Why I Love the Community and How It Helps Me

Some History

For much of my career, I’ve worked at home as a team of one.  Many years ago, I learned that it takes a community.  I’ve always felt one of my strengths is to both reach out when I need help, and offer help when it’s needed.  In about 2005, I started doing a lot of work with the .Net stack and discovered the forums https://forums.asp.net/.

As I was learning ASP.NET, I found myself asking a lot of questions in that forum.  The group was unbelievably helpful and supportive.  Having done a lot of Unix work previously, I’d had a lot of reprimands for incorrect questions so it was very uplifting for me. As I became more proficient in the .Net stack I started answering questions also.  My personal goal was to answer one question for every one I asked.

Though I’ve not been active in that forum for a while, it’s still a great place, and I’m proud to ultimately have been asked to be a moderator as well as achieving All-Star status, which I’m sure is based on the my 15,384 points which included my answers being marked as correct 10,200 times.

forums.asp.net profile

My Forums.ASP.NET Profile


Eleven years ago, the Microsoft MVP Program must have noticed my activity here, as well as an event I’ve been the primary organizer for the past 11 years called Silicon Valley Code Camp, where we have hundreds of speakers from the community, hundreds of volunteers, many corporate sponsors and thousands of attendees all coming together to learn and share.  I believe it’s been the biggest and longest running free technology focused community event in the world.

So, what motivated me to write this post today?

I’m in the midst of building my upcoming Pluralsight video course (my 5th) on ASP.NET Core Tag Helpers.  I’m trying to explain how the HtmlTargetElement’s query selector parameter works, and I needed an example of a car model name that is shared by two manufacturers.  I found a csv file that had 9000 car makes and models but could not (based on visual scanning) figure out a model that met what I needed.

I posted my question on StackOverflow

My StackOverflow post that inspired this article

My StackOverflow post that inspired this article


Literally within 5 minutes a user with the handle @SqlZim gave me almost the perfect answer.  After a short comment exchange, I got the perfect answer, learned something new, and had my problem solved.  Plymouth and Ford both made a model named Laser. (among about 80 other matches).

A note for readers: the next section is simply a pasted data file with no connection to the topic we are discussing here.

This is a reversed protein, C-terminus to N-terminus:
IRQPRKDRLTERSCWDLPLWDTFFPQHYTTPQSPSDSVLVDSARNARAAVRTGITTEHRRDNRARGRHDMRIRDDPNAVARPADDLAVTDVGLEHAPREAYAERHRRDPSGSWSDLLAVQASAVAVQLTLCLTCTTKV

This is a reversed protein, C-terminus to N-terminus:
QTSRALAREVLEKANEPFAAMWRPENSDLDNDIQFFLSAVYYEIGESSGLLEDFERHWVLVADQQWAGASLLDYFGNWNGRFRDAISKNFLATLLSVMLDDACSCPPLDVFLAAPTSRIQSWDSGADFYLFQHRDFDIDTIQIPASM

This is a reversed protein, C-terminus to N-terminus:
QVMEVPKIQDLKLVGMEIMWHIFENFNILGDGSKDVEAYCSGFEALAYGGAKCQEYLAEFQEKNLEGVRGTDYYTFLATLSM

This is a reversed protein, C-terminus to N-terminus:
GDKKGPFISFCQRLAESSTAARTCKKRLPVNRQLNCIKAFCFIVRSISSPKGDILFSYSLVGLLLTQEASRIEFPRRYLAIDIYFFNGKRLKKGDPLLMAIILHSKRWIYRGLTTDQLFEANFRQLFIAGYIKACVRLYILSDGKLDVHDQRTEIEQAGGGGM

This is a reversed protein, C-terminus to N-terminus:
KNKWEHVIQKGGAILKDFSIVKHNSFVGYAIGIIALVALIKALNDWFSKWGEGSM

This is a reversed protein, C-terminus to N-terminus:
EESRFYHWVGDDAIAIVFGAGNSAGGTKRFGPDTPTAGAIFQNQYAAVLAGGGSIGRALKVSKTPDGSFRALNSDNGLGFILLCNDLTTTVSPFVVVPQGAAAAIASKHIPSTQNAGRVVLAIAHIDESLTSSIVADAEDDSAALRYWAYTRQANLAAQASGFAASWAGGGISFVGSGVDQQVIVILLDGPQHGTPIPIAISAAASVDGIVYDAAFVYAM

Well, back to my Pluralsight course script writing.  Thanks for listening, and most of all, thanks for being part of my community this early Sunday morning in March.

My Enthusiasm for Resharper Amplified

I’ve posted and tweeted often over the years when I find an exciting new feature in JetBrains Resharper.  Looks like they have heard me as I’m front and center on their main page now.



Redis Conference Talk on Fast Cache with ASP.NET by Peter Kellner

Back in May, I gave a 45 minute talk at the 2016 Redis Conference in San Francisco.  The talk titled “Using Redis as Distributed Cache for Microsoft’s ASP.NET apps” was well received in spite of my opening line stating that I don’t know anything about Redis.

The basics are I

  • Compiled The Redis Server From Source
  • Implemented a Redis Client in C#
  • Demonstrated Reliable Caching in ASP.NET to a Redis Server


You can watch the full video on you tube at this URL.

Ransomeware Attacks and My Best Practices

I’ve been thinking a lot lately about ransomware attacks.  That is, when a virus infects your computer and encrypts all your files.  Then, you get a notice that says if you pay a certain amount of money you will get access to your files.  I gather it’s the most common malware out there right now.  You can read more about what ransomware is here:


I’ve recently read multiple consumer articles on how to best protect yourself and I believe most of what I read is just wrong.  Those articles say things like you can recover files that have not been encrypted yet if you catch it early, cloud is a good solution because the ransom ware can not infect the cloud.  I call BS on that.

I assume ransomware is going to install itself on your computer and lie dormant for months so that all your backups to the cloud will ultimately have unusable data on them.  I also believe ransom ware will go after all your drive shares and if you are backing up to a local hard disk through an unprotected share, that will get targeted also.

Here is what I am doing.

  • I use Acronis and have two backup schemes that both go to NAS (network attached storage).  One uses ftp and the other uses a username password unknown to my normal windows explorer.
  • I use Dropbox and have bought packrat which stores my backup history forever.  I believe that way I always have a backup though it may be very old
  • I run WebRoot virus protection to minimize exposure though I know this does not stop zero day attacks.  I’m hoping it stops most attacks though and since I’m not a huge target to the bad guys this is likely enough.
  • I feel like this is as much as I can do.  HTH’s.

Best Regards in Paranoia, -Peter

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